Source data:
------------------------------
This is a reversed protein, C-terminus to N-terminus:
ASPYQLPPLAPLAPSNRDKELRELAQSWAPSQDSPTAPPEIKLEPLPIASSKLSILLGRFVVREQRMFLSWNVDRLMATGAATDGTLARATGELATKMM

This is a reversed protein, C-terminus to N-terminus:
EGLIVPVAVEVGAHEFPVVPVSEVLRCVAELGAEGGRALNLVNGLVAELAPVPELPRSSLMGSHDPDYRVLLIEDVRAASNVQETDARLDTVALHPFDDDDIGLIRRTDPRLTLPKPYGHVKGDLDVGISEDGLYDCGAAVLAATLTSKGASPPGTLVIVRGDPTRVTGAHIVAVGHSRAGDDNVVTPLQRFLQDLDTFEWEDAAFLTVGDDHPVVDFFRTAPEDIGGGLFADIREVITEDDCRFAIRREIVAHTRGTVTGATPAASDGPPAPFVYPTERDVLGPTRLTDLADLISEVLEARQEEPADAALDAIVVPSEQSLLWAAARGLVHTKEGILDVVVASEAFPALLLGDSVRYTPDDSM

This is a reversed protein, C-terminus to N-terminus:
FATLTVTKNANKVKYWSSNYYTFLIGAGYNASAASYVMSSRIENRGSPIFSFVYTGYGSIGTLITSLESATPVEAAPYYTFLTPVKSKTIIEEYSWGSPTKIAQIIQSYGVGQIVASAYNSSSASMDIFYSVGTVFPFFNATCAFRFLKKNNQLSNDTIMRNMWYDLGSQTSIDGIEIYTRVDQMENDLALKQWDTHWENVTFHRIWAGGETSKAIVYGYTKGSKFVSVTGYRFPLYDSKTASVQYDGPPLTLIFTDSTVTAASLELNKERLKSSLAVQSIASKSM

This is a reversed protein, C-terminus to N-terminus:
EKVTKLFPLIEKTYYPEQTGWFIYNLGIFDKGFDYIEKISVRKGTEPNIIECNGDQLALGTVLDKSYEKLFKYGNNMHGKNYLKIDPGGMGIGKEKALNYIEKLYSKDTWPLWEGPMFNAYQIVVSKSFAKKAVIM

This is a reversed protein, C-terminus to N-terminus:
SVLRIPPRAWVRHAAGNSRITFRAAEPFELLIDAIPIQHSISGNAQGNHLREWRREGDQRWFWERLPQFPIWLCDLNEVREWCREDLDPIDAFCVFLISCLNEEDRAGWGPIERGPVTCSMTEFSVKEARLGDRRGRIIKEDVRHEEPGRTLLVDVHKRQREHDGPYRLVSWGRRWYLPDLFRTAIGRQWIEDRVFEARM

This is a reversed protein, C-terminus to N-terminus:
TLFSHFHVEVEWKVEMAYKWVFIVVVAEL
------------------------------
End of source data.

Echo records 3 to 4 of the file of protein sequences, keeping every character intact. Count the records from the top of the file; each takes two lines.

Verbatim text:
This is a reversed protein, C-terminus to N-terminus:
FATLTVTKNANKVKYWSSNYYTFLIGAGYNASAASYVMSSRIENRGSPIFSFVYTGYGSIGTLITSLESATPVEAAPYYTFLTPVKSKTIIEEYSWGSPTKIAQIIQSYGVGQIVASAYNSSSASMDIFYSVGTVFPFFNATCAFRFLKKNNQLSNDTIMRNMWYDLGSQTSIDGIEIYTRVDQMENDLALKQWDTHWENVTFHRIWAGGETSKAIVYGYTKGSKFVSVTGYRFPLYDSKTASVQYDGPPLTLIFTDSTVTAASLELNKERLKSSLAVQSIASKSM

This is a reversed protein, C-terminus to N-terminus:
EKVTKLFPLIEKTYYPEQTGWFIYNLGIFDKGFDYIEKISVRKGTEPNIIECNGDQLALGTVLDKSYEKLFKYGNNMHGKNYLKIDPGGMGIGKEKALNYIEKLYSKDTWPLWEGPMFNAYQIVVSKSFAKKAVIM